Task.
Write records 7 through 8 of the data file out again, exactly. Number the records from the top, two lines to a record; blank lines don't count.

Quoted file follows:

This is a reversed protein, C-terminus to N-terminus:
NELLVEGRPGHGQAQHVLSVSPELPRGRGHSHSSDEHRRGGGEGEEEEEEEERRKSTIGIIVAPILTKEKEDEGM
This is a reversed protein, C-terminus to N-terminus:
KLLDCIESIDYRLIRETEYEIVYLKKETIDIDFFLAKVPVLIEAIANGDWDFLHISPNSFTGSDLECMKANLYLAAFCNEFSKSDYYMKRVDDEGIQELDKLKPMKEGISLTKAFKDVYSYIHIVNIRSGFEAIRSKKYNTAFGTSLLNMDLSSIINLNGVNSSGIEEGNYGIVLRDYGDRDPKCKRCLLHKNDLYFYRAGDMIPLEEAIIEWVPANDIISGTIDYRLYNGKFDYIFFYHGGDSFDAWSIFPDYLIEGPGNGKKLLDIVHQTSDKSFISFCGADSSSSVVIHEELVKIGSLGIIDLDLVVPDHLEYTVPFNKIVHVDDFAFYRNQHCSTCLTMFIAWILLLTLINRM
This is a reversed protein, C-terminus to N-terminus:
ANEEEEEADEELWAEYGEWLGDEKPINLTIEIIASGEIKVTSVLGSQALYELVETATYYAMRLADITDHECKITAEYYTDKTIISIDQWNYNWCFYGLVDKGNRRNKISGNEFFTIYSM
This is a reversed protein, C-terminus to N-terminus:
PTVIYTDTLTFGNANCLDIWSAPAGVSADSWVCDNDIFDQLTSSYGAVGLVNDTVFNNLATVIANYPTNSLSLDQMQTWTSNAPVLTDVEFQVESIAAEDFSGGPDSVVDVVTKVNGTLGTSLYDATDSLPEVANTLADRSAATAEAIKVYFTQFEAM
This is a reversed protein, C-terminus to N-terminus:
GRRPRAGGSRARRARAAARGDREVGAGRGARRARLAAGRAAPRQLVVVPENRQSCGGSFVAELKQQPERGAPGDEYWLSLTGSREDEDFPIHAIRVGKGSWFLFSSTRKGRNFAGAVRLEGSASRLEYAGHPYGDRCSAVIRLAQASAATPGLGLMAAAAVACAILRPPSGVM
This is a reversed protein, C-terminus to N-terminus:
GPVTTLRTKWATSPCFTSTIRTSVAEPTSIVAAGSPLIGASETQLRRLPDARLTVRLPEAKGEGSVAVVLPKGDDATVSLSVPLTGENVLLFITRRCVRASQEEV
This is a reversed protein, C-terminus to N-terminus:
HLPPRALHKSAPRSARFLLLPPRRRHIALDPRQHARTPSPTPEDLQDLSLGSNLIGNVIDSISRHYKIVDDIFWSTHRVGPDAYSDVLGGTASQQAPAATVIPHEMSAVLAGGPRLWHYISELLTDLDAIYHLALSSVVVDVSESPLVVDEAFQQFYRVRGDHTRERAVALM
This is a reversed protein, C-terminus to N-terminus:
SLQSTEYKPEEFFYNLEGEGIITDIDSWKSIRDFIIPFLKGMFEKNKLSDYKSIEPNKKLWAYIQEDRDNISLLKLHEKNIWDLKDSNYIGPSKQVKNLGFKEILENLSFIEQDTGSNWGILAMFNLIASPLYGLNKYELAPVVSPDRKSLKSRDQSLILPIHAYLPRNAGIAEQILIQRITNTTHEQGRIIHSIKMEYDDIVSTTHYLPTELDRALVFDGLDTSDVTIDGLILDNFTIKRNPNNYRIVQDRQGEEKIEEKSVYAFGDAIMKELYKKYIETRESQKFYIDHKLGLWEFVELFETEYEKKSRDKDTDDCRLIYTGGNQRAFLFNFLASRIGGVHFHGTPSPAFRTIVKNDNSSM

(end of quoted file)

This is a reversed protein, C-terminus to N-terminus:
HLPPRALHKSAPRSARFLLLPPRRRHIALDPRQHARTPSPTPEDLQDLSLGSNLIGNVIDSISRHYKIVDDIFWSTHRVGPDAYSDVLGGTASQQAPAATVIPHEMSAVLAGGPRLWHYISELLTDLDAIYHLALSSVVVDVSESPLVVDEAFQQFYRVRGDHTRERAVALM
This is a reversed protein, C-terminus to N-terminus:
SLQSTEYKPEEFFYNLEGEGIITDIDSWKSIRDFIIPFLKGMFEKNKLSDYKSIEPNKKLWAYIQEDRDNISLLKLHEKNIWDLKDSNYIGPSKQVKNLGFKEILENLSFIEQDTGSNWGILAMFNLIASPLYGLNKYELAPVVSPDRKSLKSRDQSLILPIHAYLPRNAGIAEQILIQRITNTTHEQGRIIHSIKMEYDDIVSTTHYLPTELDRALVFDGLDTSDVTIDGLILDNFTIKRNPNNYRIVQDRQGEEKIEEKSVYAFGDAIMKELYKKYIETRESQKFYIDHKLGLWEFVELFETEYEKKSRDKDTDDCRLIYTGGNQRAFLFNFLASRIGGVHFHGTPSPAFRTIVKNDNSSM